We have someone in the area that is known for wheel building but he refused to true my unicycle wheel because it does not fit standard truing stands and therefore he said he could not meet his own high standards of excellence. I had my wheel trued at another shop and they charged me $20 for the effort and I was unimpressed with the results. So my faith in my local bike shops is somewhat shaky.
That’s too bad about the wheel builder. As much as I know you can do it without a stand, I also know that it is much faster and easier to build on a stand. If he is building a lot of wheels it may not have been worth the extra hassle and time to build off the stand.
As for the $20 truing job, what did they do, and how bad was your wheel? If your rim is bent, or has flat spots it is quite a bit more work to get it straight, and in many cases the best solution is a new rim. Did they take the tire off? We used to do something called a “mini-true” that was on the bike with the tire on. It was never as good as when we took the tire off and did it on the stand. Granted your LBS probably doesn’t have a uni wheel truing stand, but there are ways to get the same level of care without it. Unless your rim is damaged, for 20 bucks your wheel should be straight, dished, and round. If it’s anything less I’d take it back. Also, when I trued wheels for people I always had them bring it back after a week of riding to be fine tuned. Even with stress relieving the wheel during building/truing it continues to move a little under riding conditions. I hardly ever had anyone take me up on the re-true, but it’s the thought that counts.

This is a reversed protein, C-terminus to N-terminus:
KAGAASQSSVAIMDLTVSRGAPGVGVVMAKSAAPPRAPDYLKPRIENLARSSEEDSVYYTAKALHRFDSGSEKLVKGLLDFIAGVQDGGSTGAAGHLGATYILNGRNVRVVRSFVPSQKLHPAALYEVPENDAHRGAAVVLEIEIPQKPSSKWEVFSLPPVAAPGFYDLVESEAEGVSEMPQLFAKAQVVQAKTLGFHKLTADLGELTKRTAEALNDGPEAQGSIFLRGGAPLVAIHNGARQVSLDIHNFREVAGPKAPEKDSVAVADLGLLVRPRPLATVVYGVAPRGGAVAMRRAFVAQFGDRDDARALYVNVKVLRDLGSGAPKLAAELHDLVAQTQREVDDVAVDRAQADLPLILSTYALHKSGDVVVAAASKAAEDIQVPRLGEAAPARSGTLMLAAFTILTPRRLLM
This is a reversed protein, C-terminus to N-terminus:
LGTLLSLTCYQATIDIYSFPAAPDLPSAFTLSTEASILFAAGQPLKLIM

I have done this a few times with motorcycle wheels. I assume uni wheels will work this way as well.
If you have a new, round rim, new unbent spokes, new unbent hub, this should work for you.
Start out by putting each spoke in the right place. Screw the nipple of each on exactly one turn. Then start at the valve and go around, tighten each spoke exactly one turn. Do this a few go arounds, and the wheel will end up tight and true. You see, the spokes are the same, if they are all tightened the same, and no parts are bent, the wheel will naturally end up true.
You could tell him about the new 2010 KH bearing mount for truing stand and he could uphold his high standards of excellence in future unicycle wheelbuilds too.